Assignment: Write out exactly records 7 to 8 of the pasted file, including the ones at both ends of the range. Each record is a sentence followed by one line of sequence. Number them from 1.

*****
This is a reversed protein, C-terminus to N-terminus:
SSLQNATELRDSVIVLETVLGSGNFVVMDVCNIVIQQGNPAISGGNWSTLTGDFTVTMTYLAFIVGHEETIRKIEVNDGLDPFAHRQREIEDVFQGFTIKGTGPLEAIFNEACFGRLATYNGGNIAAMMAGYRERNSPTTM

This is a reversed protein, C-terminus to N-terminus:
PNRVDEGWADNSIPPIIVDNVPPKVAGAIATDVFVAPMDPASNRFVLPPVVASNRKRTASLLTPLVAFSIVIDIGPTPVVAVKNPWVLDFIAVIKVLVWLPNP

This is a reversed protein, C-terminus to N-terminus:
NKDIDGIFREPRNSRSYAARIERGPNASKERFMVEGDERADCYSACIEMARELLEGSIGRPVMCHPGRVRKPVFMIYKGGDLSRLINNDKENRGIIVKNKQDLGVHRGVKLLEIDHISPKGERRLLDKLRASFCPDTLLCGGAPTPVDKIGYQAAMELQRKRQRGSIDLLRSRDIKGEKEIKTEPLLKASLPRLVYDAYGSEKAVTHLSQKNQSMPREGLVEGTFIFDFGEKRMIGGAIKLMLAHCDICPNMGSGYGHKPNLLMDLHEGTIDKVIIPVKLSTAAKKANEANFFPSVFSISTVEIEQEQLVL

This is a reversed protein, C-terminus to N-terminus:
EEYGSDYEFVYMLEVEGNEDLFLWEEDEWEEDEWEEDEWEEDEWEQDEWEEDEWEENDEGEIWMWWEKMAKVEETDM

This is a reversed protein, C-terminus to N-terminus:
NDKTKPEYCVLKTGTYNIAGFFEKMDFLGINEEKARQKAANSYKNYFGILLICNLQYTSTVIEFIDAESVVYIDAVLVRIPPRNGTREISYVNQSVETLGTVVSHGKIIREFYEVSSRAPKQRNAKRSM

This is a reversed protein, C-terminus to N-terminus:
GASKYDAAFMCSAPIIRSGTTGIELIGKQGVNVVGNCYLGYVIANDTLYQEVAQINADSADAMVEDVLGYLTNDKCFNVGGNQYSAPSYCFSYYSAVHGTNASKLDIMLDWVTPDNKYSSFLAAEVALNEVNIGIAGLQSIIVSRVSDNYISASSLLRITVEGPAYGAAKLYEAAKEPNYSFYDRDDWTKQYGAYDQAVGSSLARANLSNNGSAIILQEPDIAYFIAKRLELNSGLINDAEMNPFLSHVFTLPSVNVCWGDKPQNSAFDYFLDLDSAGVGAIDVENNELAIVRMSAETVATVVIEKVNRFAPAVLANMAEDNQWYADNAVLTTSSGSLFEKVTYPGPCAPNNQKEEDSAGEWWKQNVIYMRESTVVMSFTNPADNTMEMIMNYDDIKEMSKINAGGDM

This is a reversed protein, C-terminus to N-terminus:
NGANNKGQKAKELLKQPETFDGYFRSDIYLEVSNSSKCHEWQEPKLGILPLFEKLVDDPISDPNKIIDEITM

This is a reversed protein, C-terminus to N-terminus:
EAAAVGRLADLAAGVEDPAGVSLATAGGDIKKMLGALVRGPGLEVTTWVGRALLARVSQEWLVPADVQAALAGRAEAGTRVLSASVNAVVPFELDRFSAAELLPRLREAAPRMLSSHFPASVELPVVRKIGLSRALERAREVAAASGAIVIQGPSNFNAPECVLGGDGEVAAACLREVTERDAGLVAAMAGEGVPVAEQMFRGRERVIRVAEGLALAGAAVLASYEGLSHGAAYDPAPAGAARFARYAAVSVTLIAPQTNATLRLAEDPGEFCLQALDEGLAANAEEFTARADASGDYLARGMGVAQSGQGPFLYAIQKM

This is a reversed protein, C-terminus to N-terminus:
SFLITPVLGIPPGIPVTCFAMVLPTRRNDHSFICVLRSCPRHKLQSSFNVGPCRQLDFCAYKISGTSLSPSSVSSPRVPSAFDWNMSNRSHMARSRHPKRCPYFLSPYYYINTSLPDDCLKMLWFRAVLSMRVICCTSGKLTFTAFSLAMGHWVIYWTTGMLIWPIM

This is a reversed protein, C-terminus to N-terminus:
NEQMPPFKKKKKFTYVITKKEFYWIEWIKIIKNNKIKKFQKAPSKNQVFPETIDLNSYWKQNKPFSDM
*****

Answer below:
This is a reversed protein, C-terminus to N-terminus:
NGANNKGQKAKELLKQPETFDGYFRSDIYLEVSNSSKCHEWQEPKLGILPLFEKLVDDPISDPNKIIDEITM

This is a reversed protein, C-terminus to N-terminus:
EAAAVGRLADLAAGVEDPAGVSLATAGGDIKKMLGALVRGPGLEVTTWVGRALLARVSQEWLVPADVQAALAGRAEAGTRVLSASVNAVVPFELDRFSAAELLPRLREAAPRMLSSHFPASVELPVVRKIGLSRALERAREVAAASGAIVIQGPSNFNAPECVLGGDGEVAAACLREVTERDAGLVAAMAGEGVPVAEQMFRGRERVIRVAEGLALAGAAVLASYEGLSHGAAYDPAPAGAARFARYAAVSVTLIAPQTNATLRLAEDPGEFCLQALDEGLAANAEEFTARADASGDYLARGMGVAQSGQGPFLYAIQKM